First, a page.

Successor Trustee Overview
While the trustor/initial trustee is still living, the successor trustee acts similar to a financial power of attorney when the initial trustee(s) is unable to act. After the last trustor passes, the successor trustee acts similar to an executor of an estate.
Rather than picture a successor trustee as a financial guru, think of successor trustees as bookkeepers responsible for tracking all assets and sometimes acting as gatekeepers when young beneficiaries request early distributions for health, education, maintenance and support needs.
The successor trustee's job has a fiduciary responsibility for managing the assets in the best interests of the beneficiaries bound by the rules of the trust. In short, the tasks are to:
- Manage assets during the initial Trustee(s)'s incapacitation, similar to a Financial Power of Attorney.
- Collect and manage assets
- Pay creditors, taxes and expenses
- Distribute the balance of the trust assets to the named beneficiaries as instructed
Collection and management of the trust assets will require the successor trustee to obtain the appropriate documents such as death certificates to forward to banks, life insurance companies, investment companies and any other institutions that may hold trust assets.
For a detailed description of the successor trustees duties, read our successor trustee guide, which is included with all living trust estate plans.
When Successor Trustees Take Action
If the initial trustee(s) becomes incapacitated (determined by a physician) or resigns, the successor trustee then steps in. After the initial trustor(s)/trustee(s) passes, the successor trustee begins acting again.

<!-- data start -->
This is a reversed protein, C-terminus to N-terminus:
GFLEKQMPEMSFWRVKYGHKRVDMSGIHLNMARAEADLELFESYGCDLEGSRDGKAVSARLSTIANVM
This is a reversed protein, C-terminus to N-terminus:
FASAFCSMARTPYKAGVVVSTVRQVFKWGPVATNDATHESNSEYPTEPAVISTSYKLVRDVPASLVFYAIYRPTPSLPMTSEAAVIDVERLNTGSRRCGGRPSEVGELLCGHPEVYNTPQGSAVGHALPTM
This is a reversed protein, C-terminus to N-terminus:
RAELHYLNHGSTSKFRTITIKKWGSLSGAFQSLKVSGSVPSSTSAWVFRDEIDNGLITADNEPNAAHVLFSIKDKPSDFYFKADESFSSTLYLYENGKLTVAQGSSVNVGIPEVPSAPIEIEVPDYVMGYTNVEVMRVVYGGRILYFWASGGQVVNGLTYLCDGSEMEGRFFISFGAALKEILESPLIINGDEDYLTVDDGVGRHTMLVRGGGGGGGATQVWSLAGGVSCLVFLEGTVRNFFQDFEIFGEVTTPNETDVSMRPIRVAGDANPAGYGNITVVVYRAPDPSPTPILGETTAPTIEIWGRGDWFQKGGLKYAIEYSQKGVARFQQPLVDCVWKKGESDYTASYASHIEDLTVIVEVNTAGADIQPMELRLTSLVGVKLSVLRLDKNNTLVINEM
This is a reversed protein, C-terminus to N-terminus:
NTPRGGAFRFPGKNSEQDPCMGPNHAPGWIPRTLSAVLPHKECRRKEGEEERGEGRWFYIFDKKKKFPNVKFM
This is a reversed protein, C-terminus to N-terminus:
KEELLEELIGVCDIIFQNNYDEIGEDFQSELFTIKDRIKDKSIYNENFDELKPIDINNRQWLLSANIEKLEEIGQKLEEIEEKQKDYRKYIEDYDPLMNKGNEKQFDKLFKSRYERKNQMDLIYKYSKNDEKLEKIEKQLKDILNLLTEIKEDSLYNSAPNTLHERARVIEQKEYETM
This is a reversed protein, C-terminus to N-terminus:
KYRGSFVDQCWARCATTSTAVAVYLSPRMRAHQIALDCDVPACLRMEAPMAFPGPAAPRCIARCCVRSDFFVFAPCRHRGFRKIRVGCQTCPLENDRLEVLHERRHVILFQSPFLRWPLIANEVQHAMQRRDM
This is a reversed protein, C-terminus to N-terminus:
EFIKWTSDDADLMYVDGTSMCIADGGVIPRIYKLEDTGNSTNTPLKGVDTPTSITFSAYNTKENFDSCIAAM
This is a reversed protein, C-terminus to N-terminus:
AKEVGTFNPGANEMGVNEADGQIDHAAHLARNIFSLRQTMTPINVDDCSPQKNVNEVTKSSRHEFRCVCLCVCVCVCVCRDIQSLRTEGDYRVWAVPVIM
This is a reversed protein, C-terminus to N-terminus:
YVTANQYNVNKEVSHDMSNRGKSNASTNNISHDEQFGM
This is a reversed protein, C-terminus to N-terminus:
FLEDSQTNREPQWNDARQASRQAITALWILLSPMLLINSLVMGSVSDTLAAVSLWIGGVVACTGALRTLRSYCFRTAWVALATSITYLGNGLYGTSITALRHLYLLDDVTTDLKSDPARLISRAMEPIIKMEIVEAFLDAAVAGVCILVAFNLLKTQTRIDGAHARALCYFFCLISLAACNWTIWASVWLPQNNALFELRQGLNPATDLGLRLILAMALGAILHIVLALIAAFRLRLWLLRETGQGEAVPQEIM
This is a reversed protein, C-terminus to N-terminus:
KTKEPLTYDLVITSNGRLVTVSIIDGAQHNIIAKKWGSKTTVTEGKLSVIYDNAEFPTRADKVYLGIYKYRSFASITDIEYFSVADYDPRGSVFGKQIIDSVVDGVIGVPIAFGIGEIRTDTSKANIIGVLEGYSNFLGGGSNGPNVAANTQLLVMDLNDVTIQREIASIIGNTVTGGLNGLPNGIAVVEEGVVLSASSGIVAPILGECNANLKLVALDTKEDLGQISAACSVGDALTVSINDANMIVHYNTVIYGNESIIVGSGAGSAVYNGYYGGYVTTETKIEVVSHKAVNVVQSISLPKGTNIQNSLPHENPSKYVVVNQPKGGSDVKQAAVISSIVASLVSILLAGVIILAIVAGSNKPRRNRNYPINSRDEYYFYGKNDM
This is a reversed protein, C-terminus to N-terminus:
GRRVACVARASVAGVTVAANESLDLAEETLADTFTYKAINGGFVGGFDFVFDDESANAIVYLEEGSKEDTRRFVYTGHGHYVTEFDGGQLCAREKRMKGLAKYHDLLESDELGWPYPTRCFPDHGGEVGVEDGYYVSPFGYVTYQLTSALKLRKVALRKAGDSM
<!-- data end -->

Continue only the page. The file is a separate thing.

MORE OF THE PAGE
When the successor trustee arrives at the bank with a note of incapacition from a physician, a notarized letter of resignation or a death certificate along with valid identification, the bank will match the information with their records of the successor trustees and allow the successor trustee to access the accounts.
Successor Trustee Compensation
Most people do not designate specific amounts. Many trusts include clauses allowing fair and reasonable compensation along with reimbursement of expenses incurred.
Banks and trust companies often have published scheduled fees, typically charging 1%-4% annually of the net estate while their services are used.
Individuals serving as successor tustees via trust language can not exceed the customary charges of corporate trustees in the same locality for similar services.
Individuals As Successor Trustees and Corporate Trustees
The decision on which to use depends on who you are considering in the role. It is also possible to use both.
Corporate trustees, such as Edward Jones Trust Company, are experienced in handling estate transfer and ongoing management. They are less likely to make procedural errors than family members listed as a successor trustee.
Individuals may do a better (or worse) job distributing assets to young beneficiaries for reasonable health, education, maintenance and support needs. They may have a better view of your liberal or conservative nature during requests from your beneficiaries than a corporate trustee. Close individuals may also be more aware of a young beneficiary's true nature.
Successor Trustee Heirarchy
Most people list three or four successor trustees when they write their trust but the successor trustees usually do not act all at once.
You will likely list one first successor trustee or two first successor co-trustees to manage the estate. Upon his/her/their incapacition, resignation or death, you will have second, third and potentially a fourth successor trustee listed.
A successor trustee acting alone does not need approval for every transaction of a co-successor trustee, so tasks be handled quickly. If the estate is large or management potentially burdensome, having a co-successor trustee might help - or hurt depending on the personalities of the people you select.
If only one or two individuals can reassure you of doing an adequate job, consider listing a corporate trustee as your "last-resort" successor trustee.
Before trustees and successor trustees can manage assets in a living trust, assets must first be transferred to the living trust.
Recommended Pages to Read Next
Trustors & Trustees
Successor Trustee Guide
Transferring Assets Into A Living Trust